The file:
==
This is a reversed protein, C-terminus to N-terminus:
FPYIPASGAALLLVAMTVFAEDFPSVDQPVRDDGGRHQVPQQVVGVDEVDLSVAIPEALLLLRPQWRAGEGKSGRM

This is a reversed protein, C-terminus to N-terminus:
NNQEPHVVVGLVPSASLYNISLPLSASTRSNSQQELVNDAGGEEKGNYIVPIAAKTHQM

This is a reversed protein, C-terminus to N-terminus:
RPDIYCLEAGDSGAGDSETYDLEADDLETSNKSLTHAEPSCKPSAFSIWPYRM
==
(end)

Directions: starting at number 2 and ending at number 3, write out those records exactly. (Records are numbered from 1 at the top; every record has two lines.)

This is a reversed protein, C-terminus to N-terminus:
NNQEPHVVVGLVPSASLYNISLPLSASTRSNSQQELVNDAGGEEKGNYIVPIAAKTHQM

This is a reversed protein, C-terminus to N-terminus:
RPDIYCLEAGDSGAGDSETYDLEADDLETSNKSLTHAEPSCKPSAFSIWPYRM